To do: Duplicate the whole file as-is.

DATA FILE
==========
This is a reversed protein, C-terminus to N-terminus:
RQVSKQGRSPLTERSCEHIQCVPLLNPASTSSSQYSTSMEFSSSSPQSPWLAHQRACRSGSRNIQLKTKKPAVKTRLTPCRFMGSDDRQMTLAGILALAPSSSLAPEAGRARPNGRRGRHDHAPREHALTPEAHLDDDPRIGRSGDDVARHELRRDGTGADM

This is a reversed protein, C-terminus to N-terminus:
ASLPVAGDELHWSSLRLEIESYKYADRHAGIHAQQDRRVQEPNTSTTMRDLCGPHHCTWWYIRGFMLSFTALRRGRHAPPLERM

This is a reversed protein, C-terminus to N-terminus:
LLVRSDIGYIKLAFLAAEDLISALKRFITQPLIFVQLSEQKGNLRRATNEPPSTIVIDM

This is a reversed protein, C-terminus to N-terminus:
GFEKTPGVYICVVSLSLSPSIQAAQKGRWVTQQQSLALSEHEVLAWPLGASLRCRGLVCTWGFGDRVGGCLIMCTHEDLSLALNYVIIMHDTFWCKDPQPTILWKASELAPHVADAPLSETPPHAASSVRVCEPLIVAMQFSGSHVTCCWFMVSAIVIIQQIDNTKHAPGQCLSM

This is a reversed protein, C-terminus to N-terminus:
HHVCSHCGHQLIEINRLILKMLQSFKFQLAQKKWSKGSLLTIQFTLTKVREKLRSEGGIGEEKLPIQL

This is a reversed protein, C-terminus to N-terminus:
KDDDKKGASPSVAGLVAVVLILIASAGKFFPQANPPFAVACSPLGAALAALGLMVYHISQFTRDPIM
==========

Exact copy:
This is a reversed protein, C-terminus to N-terminus:
RQVSKQGRSPLTERSCEHIQCVPLLNPASTSSSQYSTSMEFSSSSPQSPWLAHQRACRSGSRNIQLKTKKPAVKTRLTPCRFMGSDDRQMTLAGILALAPSSSLAPEAGRARPNGRRGRHDHAPREHALTPEAHLDDDPRIGRSGDDVARHELRRDGTGADM

This is a reversed protein, C-terminus to N-terminus:
ASLPVAGDELHWSSLRLEIESYKYADRHAGIHAQQDRRVQEPNTSTTMRDLCGPHHCTWWYIRGFMLSFTALRRGRHAPPLERM

This is a reversed protein, C-terminus to N-terminus:
LLVRSDIGYIKLAFLAAEDLISALKRFITQPLIFVQLSEQKGNLRRATNEPPSTIVIDM

This is a reversed protein, C-terminus to N-terminus:
GFEKTPGVYICVVSLSLSPSIQAAQKGRWVTQQQSLALSEHEVLAWPLGASLRCRGLVCTWGFGDRVGGCLIMCTHEDLSLALNYVIIMHDTFWCKDPQPTILWKASELAPHVADAPLSETPPHAASSVRVCEPLIVAMQFSGSHVTCCWFMVSAIVIIQQIDNTKHAPGQCLSM

This is a reversed protein, C-terminus to N-terminus:
HHVCSHCGHQLIEINRLILKMLQSFKFQLAQKKWSKGSLLTIQFTLTKVREKLRSEGGIGEEKLPIQL

This is a reversed protein, C-terminus to N-terminus:
KDDDKKGASPSVAGLVAVVLILIASAGKFFPQANPPFAVACSPLGAALAALGLMVYHISQFTRDPIM